Hard Knocks and Hard Hits – Walking the Fine Line

Over the summer the city of Los Angeles welcomed back a football team and maybe even a piece of their identity.  Along with the usual cast of superhuman men, knowledgeable coaches and trainers, staff and everything that comes with an NFL team came a camera crew.  Not just any camera crew but the crew of HBO’s award winning series Hard Knocks.

In case you’ve missed Hard Knocks over the years, you’ve missed meeting players and staff who have shown what’s like inside the training rooms and huddles of pro teams who allowed access to some of the inner sanctums to millions of fans worldwide.  I was late to the party as I started watching Hard Knocks in the 2013 campaign when they returned to the Cincinnati Bengals to see what I felt was a pretty bland series.  It was not the fault of the show itself, just maybe the cast of characters never drew me in and I never felt a connection.

When the series moved south to the ATL in 2014, I was taken by coach Mike Smith’s down home demeanor and his genuine concern for the players.  Watching his interaction in his office between player and coach there seemed to be a sense of feeling that the coach wanted his players to succeed on their terms not just his.  Some coaches want to scream and dig their heels in the dirt as if to say “Here I am get in line behind me.”  Not Smith, his message was “I want you to do your best and I want to be there to encourage you.”  Smith and General Manager Thomas Dimitroff created a culture of family – something that welcomed the rookies and vets alike.  I found it one of my favorite out of the three I had seen.

In 2015, the Houston Texans opened training camp with their number one draft pick of 2014, Jadeveon Clowney, returning from injury and the film crew there to document the process.  Between Clowney and fellow defensive player J.J. Watt you’d think there would be no shortage of footage of that side of the ball.  However, the Texans struggled mightily in finding a quarterback between the talented-but-raw Ryan Mallett and journeyman Brian Hoyer.  Mallett did himself no favors and the quarterback battle whether made for television or real seemed to come down to who could less mistakes.  Sadly I was more interested in J.J. Watt’s training camp routines and Charles James’ sock game.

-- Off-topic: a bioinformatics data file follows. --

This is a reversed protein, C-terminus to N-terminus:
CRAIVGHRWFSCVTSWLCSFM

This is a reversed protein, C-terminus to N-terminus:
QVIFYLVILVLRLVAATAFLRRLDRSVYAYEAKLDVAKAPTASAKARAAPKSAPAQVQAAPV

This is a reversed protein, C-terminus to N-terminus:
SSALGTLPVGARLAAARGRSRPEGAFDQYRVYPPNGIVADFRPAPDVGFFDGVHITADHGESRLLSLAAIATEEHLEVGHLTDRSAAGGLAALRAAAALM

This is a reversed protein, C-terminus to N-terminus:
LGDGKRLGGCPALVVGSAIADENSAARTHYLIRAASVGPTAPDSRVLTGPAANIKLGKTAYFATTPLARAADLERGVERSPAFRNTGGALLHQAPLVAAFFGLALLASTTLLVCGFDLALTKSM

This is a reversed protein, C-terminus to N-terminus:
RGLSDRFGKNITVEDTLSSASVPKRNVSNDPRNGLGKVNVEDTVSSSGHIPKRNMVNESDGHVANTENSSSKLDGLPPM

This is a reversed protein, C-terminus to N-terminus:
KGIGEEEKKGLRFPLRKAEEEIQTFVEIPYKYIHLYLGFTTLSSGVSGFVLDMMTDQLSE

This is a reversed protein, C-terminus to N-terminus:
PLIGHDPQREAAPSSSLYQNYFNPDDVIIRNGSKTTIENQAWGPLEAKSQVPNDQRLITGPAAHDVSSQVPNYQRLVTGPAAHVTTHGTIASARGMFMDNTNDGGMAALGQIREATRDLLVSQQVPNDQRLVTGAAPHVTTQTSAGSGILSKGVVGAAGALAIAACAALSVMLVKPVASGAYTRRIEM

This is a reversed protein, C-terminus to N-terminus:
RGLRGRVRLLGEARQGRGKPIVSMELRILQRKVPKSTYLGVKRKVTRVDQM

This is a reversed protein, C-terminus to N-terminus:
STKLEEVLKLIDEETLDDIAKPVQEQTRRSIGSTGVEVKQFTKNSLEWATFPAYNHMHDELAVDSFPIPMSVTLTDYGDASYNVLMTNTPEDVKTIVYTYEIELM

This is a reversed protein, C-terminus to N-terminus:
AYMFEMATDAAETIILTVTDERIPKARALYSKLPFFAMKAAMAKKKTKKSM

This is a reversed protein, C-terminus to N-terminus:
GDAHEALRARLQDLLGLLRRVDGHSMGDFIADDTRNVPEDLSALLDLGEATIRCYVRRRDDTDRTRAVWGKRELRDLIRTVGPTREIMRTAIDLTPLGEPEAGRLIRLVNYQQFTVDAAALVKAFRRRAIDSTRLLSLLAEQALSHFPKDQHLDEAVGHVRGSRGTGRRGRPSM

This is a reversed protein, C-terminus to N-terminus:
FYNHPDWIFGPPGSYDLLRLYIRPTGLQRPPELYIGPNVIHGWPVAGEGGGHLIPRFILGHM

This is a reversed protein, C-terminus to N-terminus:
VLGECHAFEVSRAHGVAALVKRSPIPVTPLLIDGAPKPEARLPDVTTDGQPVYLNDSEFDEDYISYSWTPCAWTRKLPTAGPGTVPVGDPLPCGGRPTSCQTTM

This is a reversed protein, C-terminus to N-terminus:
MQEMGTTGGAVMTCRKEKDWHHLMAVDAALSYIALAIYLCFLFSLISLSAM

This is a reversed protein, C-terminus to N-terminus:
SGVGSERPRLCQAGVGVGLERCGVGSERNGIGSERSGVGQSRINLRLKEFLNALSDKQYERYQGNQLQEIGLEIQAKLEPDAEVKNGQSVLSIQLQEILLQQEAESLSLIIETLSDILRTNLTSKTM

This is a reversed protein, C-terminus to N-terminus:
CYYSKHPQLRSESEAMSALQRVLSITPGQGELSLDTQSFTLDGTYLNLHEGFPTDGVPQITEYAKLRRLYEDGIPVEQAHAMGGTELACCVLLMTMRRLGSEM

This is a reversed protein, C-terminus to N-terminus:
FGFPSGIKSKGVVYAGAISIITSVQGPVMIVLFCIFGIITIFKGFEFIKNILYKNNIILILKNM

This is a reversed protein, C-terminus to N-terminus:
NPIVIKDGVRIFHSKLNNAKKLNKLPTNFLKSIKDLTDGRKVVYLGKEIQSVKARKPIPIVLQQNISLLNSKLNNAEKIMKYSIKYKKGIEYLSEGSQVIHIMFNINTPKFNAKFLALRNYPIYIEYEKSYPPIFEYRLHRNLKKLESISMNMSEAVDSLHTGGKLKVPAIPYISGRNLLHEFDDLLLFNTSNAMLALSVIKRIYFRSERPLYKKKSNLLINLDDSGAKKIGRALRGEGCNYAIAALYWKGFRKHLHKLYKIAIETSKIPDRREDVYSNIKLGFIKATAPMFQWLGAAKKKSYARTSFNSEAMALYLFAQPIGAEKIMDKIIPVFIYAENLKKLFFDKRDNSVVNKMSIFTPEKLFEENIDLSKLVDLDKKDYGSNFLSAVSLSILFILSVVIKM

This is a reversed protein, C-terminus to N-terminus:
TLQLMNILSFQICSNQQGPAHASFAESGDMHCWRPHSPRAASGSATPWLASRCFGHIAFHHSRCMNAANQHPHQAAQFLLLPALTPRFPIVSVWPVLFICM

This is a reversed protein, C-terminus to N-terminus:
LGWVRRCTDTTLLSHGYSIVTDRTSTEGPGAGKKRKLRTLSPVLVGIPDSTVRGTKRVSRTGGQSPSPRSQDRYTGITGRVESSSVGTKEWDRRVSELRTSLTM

Going into the 2016 season, HBO announced they would follow the Rams to Los Angeles and I rejoiced.  Not because I’m a Rams fan but because some Bills fans had hoped that they would follow the Bills.  Egads!  Little did I realize, in 2011 Hard Knocks had followed the wind bag known as Rex Ryan and the Jets around in training camp.  That would have been terrible.  I can barely keep it together when I hear Rex Ryan and Bills in the same sentence.  Is there some conspiracy there?  I keep telling myself I went through four straight Super Bowls with this team.  Each was worse and worse.  I went through that Music City garbage – and that was a forward pass too!  They hired the damn coach I hate the most on my birthday, then they hired his damn brother on the day after my birthday the following year.  Now I’m holding out for him to be fired.  The only thing I can see being worse is they’ll fire him this year and replace him with Jim Harbaugh.

I’m going to go find Anthony Anderson and we’ll burn that mother down.

I have to move on and fast.

Speaking of fast – Austin Hill.  Come on Jeff Fisher, really?  Maybe it’s the dad in me but really?  I didn’t see him play in preseason and I didn’t see him away from the field but I only saw what was on the show but man that was brutal.  The cut of him?  You couldn’t give him a practice spot or something?  He’s got talent and he’s a little small but he’s got something there.

The resemblance between defensive lineman Ian Seau and his uncle Junior is haunting.  It’s incredible.  Ian is quick but he gets pushed around leading the Rams to cut him.  Everyone keeps repeating this is a business.  This is a business.  Coach Fisher talked about the lead up to cut down day and how he couldn’t keep everyone.  Someone had to go and it was going to be the end of someone’s dream.  That’s the reality of this thing.  Smash.  Hulk smash.  As much of a good guy as he seems he’s also a realist.

I thought about what he said about the end of a dream. I watch how these guys just fight and fight for these spots while men like number one draft pick Jared Goff can stand there and watch them march off to their doom.  These “fringe” players work their asses off while the future of the franchise players show “potential” so they don’t have to worry about their spot.  It’s not fair.  Sure fair is where you go to ride the rides and eat cotton candy.  However does it make it any easier, hell no.  As that “fringe” player, how are you supposed to take that?  What are you supposed to do?  Some people would say pick yourself up and move on but for some of these guys this is everything they’ve dreamed of and worked their entire lives for.